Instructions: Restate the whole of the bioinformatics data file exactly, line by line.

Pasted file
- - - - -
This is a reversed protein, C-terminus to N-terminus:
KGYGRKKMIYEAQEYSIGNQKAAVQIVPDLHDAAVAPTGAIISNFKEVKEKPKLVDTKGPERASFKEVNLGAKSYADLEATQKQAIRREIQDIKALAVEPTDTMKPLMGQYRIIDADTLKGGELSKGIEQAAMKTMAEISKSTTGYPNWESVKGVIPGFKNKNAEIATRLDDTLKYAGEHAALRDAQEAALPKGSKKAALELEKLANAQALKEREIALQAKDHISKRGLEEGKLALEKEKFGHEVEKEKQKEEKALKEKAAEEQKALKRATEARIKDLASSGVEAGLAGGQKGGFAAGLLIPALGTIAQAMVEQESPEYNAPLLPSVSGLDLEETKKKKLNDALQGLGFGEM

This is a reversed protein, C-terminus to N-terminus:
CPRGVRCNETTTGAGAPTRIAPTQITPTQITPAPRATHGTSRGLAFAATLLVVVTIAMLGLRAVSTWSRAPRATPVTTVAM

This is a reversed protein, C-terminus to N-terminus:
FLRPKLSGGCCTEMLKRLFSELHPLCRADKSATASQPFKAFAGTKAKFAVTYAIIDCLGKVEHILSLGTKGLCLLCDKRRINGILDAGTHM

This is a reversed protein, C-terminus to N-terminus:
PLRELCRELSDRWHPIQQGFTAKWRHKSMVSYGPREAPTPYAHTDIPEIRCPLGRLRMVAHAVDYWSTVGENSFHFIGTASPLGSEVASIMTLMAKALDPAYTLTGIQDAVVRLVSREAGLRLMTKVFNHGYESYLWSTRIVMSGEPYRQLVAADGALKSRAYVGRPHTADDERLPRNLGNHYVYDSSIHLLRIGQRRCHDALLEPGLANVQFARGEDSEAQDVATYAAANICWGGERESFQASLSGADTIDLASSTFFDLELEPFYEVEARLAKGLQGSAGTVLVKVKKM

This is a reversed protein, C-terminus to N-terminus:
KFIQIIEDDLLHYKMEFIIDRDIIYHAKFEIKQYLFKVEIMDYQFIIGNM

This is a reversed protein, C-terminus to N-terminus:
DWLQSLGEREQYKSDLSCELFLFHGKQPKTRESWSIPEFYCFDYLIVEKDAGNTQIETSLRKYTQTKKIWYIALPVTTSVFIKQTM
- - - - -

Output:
This is a reversed protein, C-terminus to N-terminus:
KGYGRKKMIYEAQEYSIGNQKAAVQIVPDLHDAAVAPTGAIISNFKEVKEKPKLVDTKGPERASFKEVNLGAKSYADLEATQKQAIRREIQDIKALAVEPTDTMKPLMGQYRIIDADTLKGGELSKGIEQAAMKTMAEISKSTTGYPNWESVKGVIPGFKNKNAEIATRLDDTLKYAGEHAALRDAQEAALPKGSKKAALELEKLANAQALKEREIALQAKDHISKRGLEEGKLALEKEKFGHEVEKEKQKEEKALKEKAAEEQKALKRATEARIKDLASSGVEAGLAGGQKGGFAAGLLIPALGTIAQAMVEQESPEYNAPLLPSVSGLDLEETKKKKLNDALQGLGFGEM

This is a reversed protein, C-terminus to N-terminus:
CPRGVRCNETTTGAGAPTRIAPTQITPTQITPAPRATHGTSRGLAFAATLLVVVTIAMLGLRAVSTWSRAPRATPVTTVAM

This is a reversed protein, C-terminus to N-terminus:
FLRPKLSGGCCTEMLKRLFSELHPLCRADKSATASQPFKAFAGTKAKFAVTYAIIDCLGKVEHILSLGTKGLCLLCDKRRINGILDAGTHM

This is a reversed protein, C-terminus to N-terminus:
PLRELCRELSDRWHPIQQGFTAKWRHKSMVSYGPREAPTPYAHTDIPEIRCPLGRLRMVAHAVDYWSTVGENSFHFIGTASPLGSEVASIMTLMAKALDPAYTLTGIQDAVVRLVSREAGLRLMTKVFNHGYESYLWSTRIVMSGEPYRQLVAADGALKSRAYVGRPHTADDERLPRNLGNHYVYDSSIHLLRIGQRRCHDALLEPGLANVQFARGEDSEAQDVATYAAANICWGGERESFQASLSGADTIDLASSTFFDLELEPFYEVEARLAKGLQGSAGTVLVKVKKM

This is a reversed protein, C-terminus to N-terminus:
KFIQIIEDDLLHYKMEFIIDRDIIYHAKFEIKQYLFKVEIMDYQFIIGNM

This is a reversed protein, C-terminus to N-terminus:
DWLQSLGEREQYKSDLSCELFLFHGKQPKTRESWSIPEFYCFDYLIVEKDAGNTQIETSLRKYTQTKKIWYIALPVTTSVFIKQTM